School bond construction money can’t be used elsewhere |

School bond construction money can’t be used elsewhere

Gary Pack

I read a letter to the editor in the Sept. 18 Post Independent that Ms. Nancy Jacobsen proposed using school bond construction money to fund the mill levy override.

According to Colorado school finance regulations, you cannot use money that has voter approval as a school construction bond for any other purposes than what was indicated on the ballot question in 2001.

That specific ballot question asked the voters for $39 million in school construction and renovations projects. Therefore, you cannot spend public monies intended for school construction to pay teacher salaries or provide safe vehicles or school security officers.

There is a distinct difference between a school bond referendum for school construction and a mill levy override, which can only be to provide services, new programs and salary increases.

The Colorado school finance law requires a school bond and a mill levy override to be two different ballot questions and monies cannot be transferred from one ballot question to the other.

Therefore, Ms. Jacobsen’s suggestion that we use the $2.1 million savings from the base bid at Coal Ridge High School to fund the mill levy is against Colorado statute and school finance law.

Her suggestion would also not work with school finance budgeting regulations because building construction is a one-time expenditure, and salaries and programs are reoccurring annual costs.

The school district had placed $13 million in a budget for actual bricks and mortar construction of the new high school. The actual base bid came in at $10.9 million.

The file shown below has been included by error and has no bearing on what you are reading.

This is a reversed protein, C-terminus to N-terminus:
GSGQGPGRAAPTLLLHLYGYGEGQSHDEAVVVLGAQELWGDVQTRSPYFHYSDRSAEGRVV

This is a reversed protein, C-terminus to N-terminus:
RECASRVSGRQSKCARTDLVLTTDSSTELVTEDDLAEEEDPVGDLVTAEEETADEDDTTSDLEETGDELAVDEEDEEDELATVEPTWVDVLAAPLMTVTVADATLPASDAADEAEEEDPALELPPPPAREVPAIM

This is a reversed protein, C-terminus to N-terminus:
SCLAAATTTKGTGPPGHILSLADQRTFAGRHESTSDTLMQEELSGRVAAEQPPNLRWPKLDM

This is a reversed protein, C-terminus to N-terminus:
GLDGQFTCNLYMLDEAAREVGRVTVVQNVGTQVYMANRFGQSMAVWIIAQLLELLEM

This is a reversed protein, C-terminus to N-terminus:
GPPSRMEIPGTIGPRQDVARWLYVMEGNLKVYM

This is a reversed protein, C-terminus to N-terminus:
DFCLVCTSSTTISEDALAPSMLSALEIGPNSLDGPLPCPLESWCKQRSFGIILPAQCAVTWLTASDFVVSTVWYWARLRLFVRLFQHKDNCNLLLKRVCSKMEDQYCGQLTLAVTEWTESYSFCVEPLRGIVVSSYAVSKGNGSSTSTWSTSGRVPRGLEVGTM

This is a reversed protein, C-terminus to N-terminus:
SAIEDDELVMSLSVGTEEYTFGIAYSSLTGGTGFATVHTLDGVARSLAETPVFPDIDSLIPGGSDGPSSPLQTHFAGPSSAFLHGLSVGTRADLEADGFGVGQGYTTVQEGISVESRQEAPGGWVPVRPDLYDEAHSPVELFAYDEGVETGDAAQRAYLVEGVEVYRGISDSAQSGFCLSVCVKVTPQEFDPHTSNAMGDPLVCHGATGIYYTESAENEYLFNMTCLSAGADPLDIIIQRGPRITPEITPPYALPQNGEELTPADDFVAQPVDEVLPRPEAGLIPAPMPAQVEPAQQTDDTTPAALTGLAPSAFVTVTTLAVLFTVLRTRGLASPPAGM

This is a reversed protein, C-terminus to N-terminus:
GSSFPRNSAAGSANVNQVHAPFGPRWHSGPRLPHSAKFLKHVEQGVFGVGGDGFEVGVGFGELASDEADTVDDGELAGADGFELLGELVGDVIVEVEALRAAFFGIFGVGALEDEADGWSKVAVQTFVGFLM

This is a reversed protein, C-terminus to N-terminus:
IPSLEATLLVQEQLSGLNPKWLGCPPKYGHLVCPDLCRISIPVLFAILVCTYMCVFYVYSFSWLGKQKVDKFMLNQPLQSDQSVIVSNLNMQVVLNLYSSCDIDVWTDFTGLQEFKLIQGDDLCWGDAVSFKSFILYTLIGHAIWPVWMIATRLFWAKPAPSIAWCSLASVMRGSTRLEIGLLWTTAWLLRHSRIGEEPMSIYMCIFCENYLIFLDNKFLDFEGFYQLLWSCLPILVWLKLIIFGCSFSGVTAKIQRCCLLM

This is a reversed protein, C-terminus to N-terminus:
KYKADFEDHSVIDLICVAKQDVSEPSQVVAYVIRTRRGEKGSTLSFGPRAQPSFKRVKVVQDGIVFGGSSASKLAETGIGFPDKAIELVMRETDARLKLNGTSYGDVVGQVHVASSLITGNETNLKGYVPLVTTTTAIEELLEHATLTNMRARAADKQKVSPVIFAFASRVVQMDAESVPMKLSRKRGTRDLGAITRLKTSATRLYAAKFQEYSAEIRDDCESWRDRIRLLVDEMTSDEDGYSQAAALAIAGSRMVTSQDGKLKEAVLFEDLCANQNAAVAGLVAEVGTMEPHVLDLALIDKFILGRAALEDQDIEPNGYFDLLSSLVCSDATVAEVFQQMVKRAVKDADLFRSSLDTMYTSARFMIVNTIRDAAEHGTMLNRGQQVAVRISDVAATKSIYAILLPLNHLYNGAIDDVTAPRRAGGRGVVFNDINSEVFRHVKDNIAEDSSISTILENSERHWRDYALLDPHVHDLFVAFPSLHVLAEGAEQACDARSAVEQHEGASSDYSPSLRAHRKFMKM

The school board was able to add bid alternates to the project to enhance student achievement opportunities and still stay within the established $13 million budget. These additions were needed, but the school board was not sure they could be afforded.

Taxpayers received $2.1 million in additional facilities not scheduled to be built under the bond referendum of 2001. I believe that school finance experts would support the decision of the school board to add facilities now at a reduced cost to taxpayers and still stay within the established construction budget.

Ms. Jacobson also suggested that I enroll in a school finance course and she would be willing to pay for it.

I have taken several of these courses in the past, but I would be willing to enroll in a refresher course because I want to stay current and do a good job. I contacted the University of Colorado at Boulder today and the cost for the three-hour graduate course is $600. That is 10 times more than she would pay in property taxes under the mill levy override question and she could support the great children and quality teachers and staff in the Re-2 school district.

I would hope she would consider that instead of sending me back to school.

– Gary Pack is the superintendent of Garfield School District Re-2, which serves Rifle, Silt and New Castle.

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